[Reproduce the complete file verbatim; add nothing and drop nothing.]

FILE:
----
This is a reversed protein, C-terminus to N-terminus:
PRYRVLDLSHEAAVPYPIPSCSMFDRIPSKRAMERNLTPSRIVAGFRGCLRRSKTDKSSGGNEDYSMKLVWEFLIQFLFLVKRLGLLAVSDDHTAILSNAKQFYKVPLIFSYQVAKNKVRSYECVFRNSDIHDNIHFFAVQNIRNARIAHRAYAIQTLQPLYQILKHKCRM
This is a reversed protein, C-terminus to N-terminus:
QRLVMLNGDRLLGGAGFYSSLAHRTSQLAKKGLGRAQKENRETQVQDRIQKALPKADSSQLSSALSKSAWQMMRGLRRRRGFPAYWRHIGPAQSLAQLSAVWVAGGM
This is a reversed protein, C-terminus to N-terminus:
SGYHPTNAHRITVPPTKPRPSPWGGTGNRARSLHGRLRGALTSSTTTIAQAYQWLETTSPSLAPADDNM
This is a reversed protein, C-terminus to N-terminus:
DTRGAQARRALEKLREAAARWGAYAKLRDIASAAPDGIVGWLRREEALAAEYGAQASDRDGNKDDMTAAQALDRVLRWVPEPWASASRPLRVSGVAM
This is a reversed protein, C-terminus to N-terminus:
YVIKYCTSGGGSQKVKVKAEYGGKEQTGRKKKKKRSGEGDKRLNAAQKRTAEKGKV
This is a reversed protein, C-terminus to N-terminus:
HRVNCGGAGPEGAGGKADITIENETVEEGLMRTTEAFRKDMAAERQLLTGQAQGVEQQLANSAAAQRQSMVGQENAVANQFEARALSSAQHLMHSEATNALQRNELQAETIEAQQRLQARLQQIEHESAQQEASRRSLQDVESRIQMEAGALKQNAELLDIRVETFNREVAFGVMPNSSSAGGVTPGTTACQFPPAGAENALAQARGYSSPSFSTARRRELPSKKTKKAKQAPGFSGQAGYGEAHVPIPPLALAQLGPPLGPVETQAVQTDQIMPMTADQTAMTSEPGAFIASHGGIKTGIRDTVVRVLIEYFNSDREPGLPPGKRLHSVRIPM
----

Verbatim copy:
This is a reversed protein, C-terminus to N-terminus:
PRYRVLDLSHEAAVPYPIPSCSMFDRIPSKRAMERNLTPSRIVAGFRGCLRRSKTDKSSGGNEDYSMKLVWEFLIQFLFLVKRLGLLAVSDDHTAILSNAKQFYKVPLIFSYQVAKNKVRSYECVFRNSDIHDNIHFFAVQNIRNARIAHRAYAIQTLQPLYQILKHKCRM
This is a reversed protein, C-terminus to N-terminus:
QRLVMLNGDRLLGGAGFYSSLAHRTSQLAKKGLGRAQKENRETQVQDRIQKALPKADSSQLSSALSKSAWQMMRGLRRRRGFPAYWRHIGPAQSLAQLSAVWVAGGM
This is a reversed protein, C-terminus to N-terminus:
SGYHPTNAHRITVPPTKPRPSPWGGTGNRARSLHGRLRGALTSSTTTIAQAYQWLETTSPSLAPADDNM
This is a reversed protein, C-terminus to N-terminus:
DTRGAQARRALEKLREAAARWGAYAKLRDIASAAPDGIVGWLRREEALAAEYGAQASDRDGNKDDMTAAQALDRVLRWVPEPWASASRPLRVSGVAM
This is a reversed protein, C-terminus to N-terminus:
YVIKYCTSGGGSQKVKVKAEYGGKEQTGRKKKKKRSGEGDKRLNAAQKRTAEKGKV
This is a reversed protein, C-terminus to N-terminus:
HRVNCGGAGPEGAGGKADITIENETVEEGLMRTTEAFRKDMAAERQLLTGQAQGVEQQLANSAAAQRQSMVGQENAVANQFEARALSSAQHLMHSEATNALQRNELQAETIEAQQRLQARLQQIEHESAQQEASRRSLQDVESRIQMEAGALKQNAELLDIRVETFNREVAFGVMPNSSSAGGVTPGTTACQFPPAGAENALAQARGYSSPSFSTARRRELPSKKTKKAKQAPGFSGQAGYGEAHVPIPPLALAQLGPPLGPVETQAVQTDQIMPMTADQTAMTSEPGAFIASHGGIKTGIRDTVVRVLIEYFNSDREPGLPPGKRLHSVRIPM